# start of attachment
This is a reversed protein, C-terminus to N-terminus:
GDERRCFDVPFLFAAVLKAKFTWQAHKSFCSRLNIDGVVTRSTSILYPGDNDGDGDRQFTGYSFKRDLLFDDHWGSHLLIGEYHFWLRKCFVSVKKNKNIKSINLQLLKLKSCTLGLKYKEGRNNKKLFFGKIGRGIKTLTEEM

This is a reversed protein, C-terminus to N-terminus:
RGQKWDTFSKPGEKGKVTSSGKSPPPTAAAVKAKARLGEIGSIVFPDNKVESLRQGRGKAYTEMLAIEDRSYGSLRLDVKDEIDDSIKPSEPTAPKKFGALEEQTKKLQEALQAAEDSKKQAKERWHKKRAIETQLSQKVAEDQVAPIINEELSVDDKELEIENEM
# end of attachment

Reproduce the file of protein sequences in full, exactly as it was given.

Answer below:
This is a reversed protein, C-terminus to N-terminus:
GDERRCFDVPFLFAAVLKAKFTWQAHKSFCSRLNIDGVVTRSTSILYPGDNDGDGDRQFTGYSFKRDLLFDDHWGSHLLIGEYHFWLRKCFVSVKKNKNIKSINLQLLKLKSCTLGLKYKEGRNNKKLFFGKIGRGIKTLTEEM

This is a reversed protein, C-terminus to N-terminus:
RGQKWDTFSKPGEKGKVTSSGKSPPPTAAAVKAKARLGEIGSIVFPDNKVESLRQGRGKAYTEMLAIEDRSYGSLRLDVKDEIDDSIKPSEPTAPKKFGALEEQTKKLQEALQAAEDSKKQAKERWHKKRAIETQLSQKVAEDQVAPIINEELSVDDKELEIENEM